The patient presented with asymptomatic gross hematuria. Computed tomography scan showed a dense enhancing soft tissue mass in the right renal pelvis and upper ureter with direct involvement of the renal parenchyma and hilar fat tissue. These findings were suggestive of invasive urothelial carcinoma. The patient underwent a laparoscopic radical nephroureterectomy. The resected specimen was bisected and revealed a grayish white colored tumor mass arising within the renal pelvis and upper ureter (Fig. 1). The tumor was extending into the adjacent hilar fat tissue. The mass measured 5.3×2.5 cm in size. The right kidney showed severe hydronephrosis with striking parenchymal atrophy. Microscopic examination showed syncytial clusters and sheets of anaplastic tumor cells in a background of dense lymphoid stroma (Fig. 2A). The large polygonal tumor cells had amphophilic cytoplasm with ill-defined cell borders, giving the tumor a syncytial appearance. The stroma showed a prominent inflammatory infiltrate consisting of small lymphocytes and plasma cells surrounding the tumor cell nests and individual tumor cells. Interestingly, the luminal portion of the pelvis showed a component of moderately differentiated squamous cell carcinoma with exuberant keratinization (Fig. 2B) in approximately 40% of the tumor. The adjacent urothelium showed dysplastic change. The anaplastic epithelial cell nests or individual tumor cells of the LELC component were strongly positive for cytokeratin (Fig. 3A) and p53 (Fig. 3B), however, negative for p63. The squamous cell carcinoma component showed strong positivity for p63 (Fig. 3C). The stromal lymphoid cells showed positivity for CD45, CD3, and CD20. Neoplastic cells were negative for Epstein-Barr virus (EBV)–encoded RNA (EBER) by in situ hybridization (Fig. 3D). The pathological stage was T3N0M0 and the patient was treated with surgical resection alone without adjuvant radiotherapy or chemotherapy. There has been no evidence of recurrence or metastasis of the disease during 6 months of follow-up after surgery.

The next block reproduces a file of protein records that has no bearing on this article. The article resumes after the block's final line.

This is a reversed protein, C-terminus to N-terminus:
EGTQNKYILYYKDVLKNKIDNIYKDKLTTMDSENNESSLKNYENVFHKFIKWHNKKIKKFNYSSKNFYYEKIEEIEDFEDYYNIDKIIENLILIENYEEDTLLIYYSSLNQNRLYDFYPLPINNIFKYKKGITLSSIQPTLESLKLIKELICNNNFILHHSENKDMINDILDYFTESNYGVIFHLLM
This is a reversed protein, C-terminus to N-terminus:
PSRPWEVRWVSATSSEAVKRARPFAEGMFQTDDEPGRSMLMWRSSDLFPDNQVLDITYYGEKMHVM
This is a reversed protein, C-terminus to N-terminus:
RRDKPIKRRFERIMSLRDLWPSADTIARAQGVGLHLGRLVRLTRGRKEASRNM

In this report, we describe an exceedingly rare case of renal pelvic LELC with a distinct component of squamous cell carcinoma. Most cases of LELC of the urinary tract have been found in the urinary bladder and rare isolated cases have been reported in the urethra, ureter, and renal pelvis [2]. The renal pelvis is an extremely rare site for LELC. Since the first LELC case arising in the renal pelvis had been reported in 1998 by Fukunaga and Ushigome [7], only eight cases of renal pelvic LELC have been described in the English-language literature to date. In Korea, there has been one case of renal pelvic LELC described in the literature. The clinicopathological features of 10 LELC cases including our case are summarized in Table 1.